Marketing Profs Describe Their Ideal New Hires

Filed in LinkedIn 35 comments

If you were in a position to hire a new employee for your company, what would be the most important quality (in your opinion) the candidates you interview should have?

Recently Al Bagocius, CEO of The A & I Consulting, posted the question above to the 6800+ member LinkedIn group MarketingProfs. Al explained: “I posted the discussion as a learning tool for those looking for & trying to keep a job. I wanted them to see responses & suggestions from the group that may help them become better employees and groom themselves in the search process.”

Here are nine responses:

Superb talent and creativity in his or her field. Then, reliability — Sara Thurston

Would I be willing to have them as guests for dinner at my home with my family — Bill Doerr

Honesty – Art Shapro

Personal Integrity: We can mentor and teach him/her everything else but that …. and without it we’d be attempting to fill a ‘cracked’ vessel — John Weber

First attitude and flexibility, second creativity and out of the box thinking — Dr. Cande Tschetter

Honest and integrity are critical, but without passion for what he/she does, you could easily end up with a reliable chair-warmer — Cindi Smith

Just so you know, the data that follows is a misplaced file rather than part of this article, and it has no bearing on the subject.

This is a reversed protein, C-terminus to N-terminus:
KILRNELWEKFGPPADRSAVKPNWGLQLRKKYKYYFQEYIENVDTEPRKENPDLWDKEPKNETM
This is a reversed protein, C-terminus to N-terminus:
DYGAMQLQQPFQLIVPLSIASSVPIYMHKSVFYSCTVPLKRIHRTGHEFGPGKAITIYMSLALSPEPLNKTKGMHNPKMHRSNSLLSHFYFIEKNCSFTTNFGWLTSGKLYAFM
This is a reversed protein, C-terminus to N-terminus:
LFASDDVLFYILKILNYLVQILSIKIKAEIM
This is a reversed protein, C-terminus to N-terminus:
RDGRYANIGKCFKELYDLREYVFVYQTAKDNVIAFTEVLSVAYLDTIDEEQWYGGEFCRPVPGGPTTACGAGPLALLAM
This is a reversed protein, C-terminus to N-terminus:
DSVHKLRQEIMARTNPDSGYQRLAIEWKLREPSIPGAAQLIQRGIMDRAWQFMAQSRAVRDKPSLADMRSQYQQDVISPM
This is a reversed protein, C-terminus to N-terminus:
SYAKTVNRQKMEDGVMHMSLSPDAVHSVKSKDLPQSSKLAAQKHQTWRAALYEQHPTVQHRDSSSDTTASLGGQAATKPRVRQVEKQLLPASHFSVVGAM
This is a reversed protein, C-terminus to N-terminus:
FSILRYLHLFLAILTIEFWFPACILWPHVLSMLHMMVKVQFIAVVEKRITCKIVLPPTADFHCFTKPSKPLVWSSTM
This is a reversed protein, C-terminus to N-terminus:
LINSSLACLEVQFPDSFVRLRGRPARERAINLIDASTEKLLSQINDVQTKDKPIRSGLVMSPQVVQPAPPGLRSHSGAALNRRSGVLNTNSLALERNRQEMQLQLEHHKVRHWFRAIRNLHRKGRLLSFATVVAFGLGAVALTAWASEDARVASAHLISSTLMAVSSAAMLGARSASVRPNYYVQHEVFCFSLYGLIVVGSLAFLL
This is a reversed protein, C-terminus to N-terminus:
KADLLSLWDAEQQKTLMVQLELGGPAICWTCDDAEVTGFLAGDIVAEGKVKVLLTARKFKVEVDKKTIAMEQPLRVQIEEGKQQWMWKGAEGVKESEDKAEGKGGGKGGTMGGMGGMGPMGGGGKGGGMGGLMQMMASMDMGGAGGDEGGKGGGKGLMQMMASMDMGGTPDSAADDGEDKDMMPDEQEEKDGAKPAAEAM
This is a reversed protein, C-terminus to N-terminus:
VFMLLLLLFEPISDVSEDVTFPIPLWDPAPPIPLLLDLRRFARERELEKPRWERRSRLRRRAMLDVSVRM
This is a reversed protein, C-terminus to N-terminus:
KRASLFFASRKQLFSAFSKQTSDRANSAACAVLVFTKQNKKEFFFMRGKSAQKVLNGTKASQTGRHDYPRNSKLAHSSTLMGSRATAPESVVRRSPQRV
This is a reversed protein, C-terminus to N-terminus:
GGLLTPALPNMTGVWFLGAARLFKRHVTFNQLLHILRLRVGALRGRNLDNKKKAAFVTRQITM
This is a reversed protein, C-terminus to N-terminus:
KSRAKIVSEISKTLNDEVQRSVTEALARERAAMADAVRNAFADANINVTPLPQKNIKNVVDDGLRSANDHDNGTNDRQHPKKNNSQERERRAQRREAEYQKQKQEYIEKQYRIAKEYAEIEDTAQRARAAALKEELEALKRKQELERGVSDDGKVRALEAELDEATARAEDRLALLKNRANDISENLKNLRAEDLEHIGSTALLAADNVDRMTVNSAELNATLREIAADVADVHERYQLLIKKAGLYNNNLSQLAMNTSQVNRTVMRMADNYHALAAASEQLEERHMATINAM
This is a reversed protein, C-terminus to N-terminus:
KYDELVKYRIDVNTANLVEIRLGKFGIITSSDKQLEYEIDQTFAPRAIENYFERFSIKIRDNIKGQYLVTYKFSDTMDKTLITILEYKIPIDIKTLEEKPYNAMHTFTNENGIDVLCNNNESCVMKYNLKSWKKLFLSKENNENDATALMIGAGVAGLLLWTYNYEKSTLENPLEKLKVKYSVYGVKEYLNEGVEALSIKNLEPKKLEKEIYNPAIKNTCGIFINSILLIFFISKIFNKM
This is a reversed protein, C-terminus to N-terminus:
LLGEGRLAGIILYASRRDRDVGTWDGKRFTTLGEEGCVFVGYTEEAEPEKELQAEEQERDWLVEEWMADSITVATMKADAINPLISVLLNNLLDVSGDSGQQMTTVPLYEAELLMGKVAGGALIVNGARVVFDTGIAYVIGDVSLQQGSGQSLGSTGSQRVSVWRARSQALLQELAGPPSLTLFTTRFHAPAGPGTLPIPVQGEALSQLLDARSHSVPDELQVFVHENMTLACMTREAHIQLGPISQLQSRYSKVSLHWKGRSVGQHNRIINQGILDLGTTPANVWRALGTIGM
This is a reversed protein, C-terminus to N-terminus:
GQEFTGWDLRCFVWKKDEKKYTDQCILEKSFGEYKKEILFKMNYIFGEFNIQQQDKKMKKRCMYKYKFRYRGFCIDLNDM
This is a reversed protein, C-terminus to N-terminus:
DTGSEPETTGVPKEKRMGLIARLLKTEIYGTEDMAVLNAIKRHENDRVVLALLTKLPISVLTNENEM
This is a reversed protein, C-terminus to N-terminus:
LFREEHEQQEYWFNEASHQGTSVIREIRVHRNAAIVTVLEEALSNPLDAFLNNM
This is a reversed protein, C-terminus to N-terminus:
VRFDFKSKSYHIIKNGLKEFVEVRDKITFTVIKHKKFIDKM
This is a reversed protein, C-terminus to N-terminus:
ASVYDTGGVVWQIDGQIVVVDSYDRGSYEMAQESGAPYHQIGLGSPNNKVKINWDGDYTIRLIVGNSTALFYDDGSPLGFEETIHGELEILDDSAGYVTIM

Follow through – absolutely! If they have that, it lets me know that they have integrity, as well — Mary Kurek

I think what I would be looking for is self drive and passion. I try to surround myself with people who have the same motivation to achieve and succeed as I do. Sales and service skills can be taught, but candidates who have that inner drive to succeed will always be first on my list to work with. — Mia Porlaje

Finally: Chris’s Compatibility Test

I always looked for somebody with the skills we needed, and the personality to fit into the team well. I guess we must have done both well because most of the people I hired are still successful in their field, and many of us are still friends.

Believe it or not, this is the way we used to test for compatibility. We’d ask candidates if they could recite from any Monty Python movie or TV show, any Star Trek movie or TV show, or sing 60s rock and roll. We did accept one candidate who said she could only sing in German, and another who asked if we would substitute the X-files. Both worked out well.

The one who didn’t was a young man who clearly thought I was an escaped lunatic when I asked him this. It was his first “real” job out of college, and I assume this was the only tie he owned–because he was wearing a Winnie the Pooh necktie that I suppose his mother bought him for Sunday school or something–when he was 10. So I told him I’d accept it if he could tell me what was the most wonderful thing about tiggers. By this time he was nervously looking over his shoulder as if looking for an avenue of escape. But he did answer the question and we did hire him. He didn’t last very long.

It may have been goofy. But it seemed to work for us.
— Chris Finnie